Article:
I know that 'as much/many as' act like adverb to show how much thing is compare to another.
In my English book (English grammar in use by Raymond Murphy, Cambridge) there are some exercises to write a new sentence with the same meaning.
I'm not sure how to put 'as much as' in my sentence when thing we explain is a noun phase.
The first one
There are fewer students in this class than in the other one
The book's answer is " There aren't 'as many students in this clas as' in the other room"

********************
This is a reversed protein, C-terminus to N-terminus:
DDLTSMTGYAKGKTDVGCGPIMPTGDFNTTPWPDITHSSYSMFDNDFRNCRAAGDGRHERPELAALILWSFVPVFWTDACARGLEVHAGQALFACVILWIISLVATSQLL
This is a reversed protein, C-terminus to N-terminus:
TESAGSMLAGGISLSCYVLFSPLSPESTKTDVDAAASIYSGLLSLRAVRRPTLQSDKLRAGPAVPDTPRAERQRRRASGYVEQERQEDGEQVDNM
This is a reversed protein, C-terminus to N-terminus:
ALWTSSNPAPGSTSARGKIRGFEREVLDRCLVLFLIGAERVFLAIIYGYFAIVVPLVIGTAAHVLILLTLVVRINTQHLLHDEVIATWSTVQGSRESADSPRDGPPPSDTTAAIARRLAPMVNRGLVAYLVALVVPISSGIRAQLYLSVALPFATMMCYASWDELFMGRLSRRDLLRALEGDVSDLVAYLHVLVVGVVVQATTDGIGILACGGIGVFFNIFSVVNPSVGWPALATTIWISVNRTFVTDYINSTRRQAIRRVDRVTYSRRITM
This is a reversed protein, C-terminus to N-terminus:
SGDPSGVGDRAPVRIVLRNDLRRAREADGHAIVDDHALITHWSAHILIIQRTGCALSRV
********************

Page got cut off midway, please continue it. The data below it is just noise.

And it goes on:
The second one
You known a bit about cars, but I know more
The book's answer is "You don't known 'as much about cars as' I do"
I feel confused when I have to seperate as much ... as Therefore I wonder could I put them as a group and speak like these
You don't know about cars 'as much as' I do.
There aren't students 'as many as' the other one.
Are they grammatically correct and sound naturally?